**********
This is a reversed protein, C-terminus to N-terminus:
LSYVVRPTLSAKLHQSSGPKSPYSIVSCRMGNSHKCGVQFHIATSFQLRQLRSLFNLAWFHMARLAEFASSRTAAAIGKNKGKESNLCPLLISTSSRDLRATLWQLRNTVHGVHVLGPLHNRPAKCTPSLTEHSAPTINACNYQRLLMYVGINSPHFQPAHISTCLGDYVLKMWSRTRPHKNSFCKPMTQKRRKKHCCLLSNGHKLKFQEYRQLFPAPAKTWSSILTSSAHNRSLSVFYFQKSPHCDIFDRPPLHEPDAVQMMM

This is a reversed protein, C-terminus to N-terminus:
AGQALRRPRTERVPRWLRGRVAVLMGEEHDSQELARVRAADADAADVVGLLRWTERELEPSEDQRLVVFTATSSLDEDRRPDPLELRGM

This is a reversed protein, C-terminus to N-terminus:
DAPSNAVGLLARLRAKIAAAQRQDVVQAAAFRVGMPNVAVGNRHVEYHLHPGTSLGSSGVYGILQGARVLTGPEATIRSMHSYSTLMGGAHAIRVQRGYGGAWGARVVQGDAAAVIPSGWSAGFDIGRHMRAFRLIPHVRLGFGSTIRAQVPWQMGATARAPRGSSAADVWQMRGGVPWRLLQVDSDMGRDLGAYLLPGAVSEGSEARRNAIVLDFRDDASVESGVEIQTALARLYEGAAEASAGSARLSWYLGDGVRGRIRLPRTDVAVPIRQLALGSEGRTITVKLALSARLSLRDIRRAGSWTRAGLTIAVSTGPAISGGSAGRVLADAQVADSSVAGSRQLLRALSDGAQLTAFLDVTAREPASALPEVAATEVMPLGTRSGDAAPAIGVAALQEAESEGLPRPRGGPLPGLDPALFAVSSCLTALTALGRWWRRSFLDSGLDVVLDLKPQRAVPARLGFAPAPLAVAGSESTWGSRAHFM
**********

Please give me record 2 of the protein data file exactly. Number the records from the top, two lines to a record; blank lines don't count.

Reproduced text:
This is a reversed protein, C-terminus to N-terminus:
AGQALRRPRTERVPRWLRGRVAVLMGEEHDSQELARVRAADADAADVVGLLRWTERELEPSEDQRLVVFTATSSLDEDRRPDPLELRGM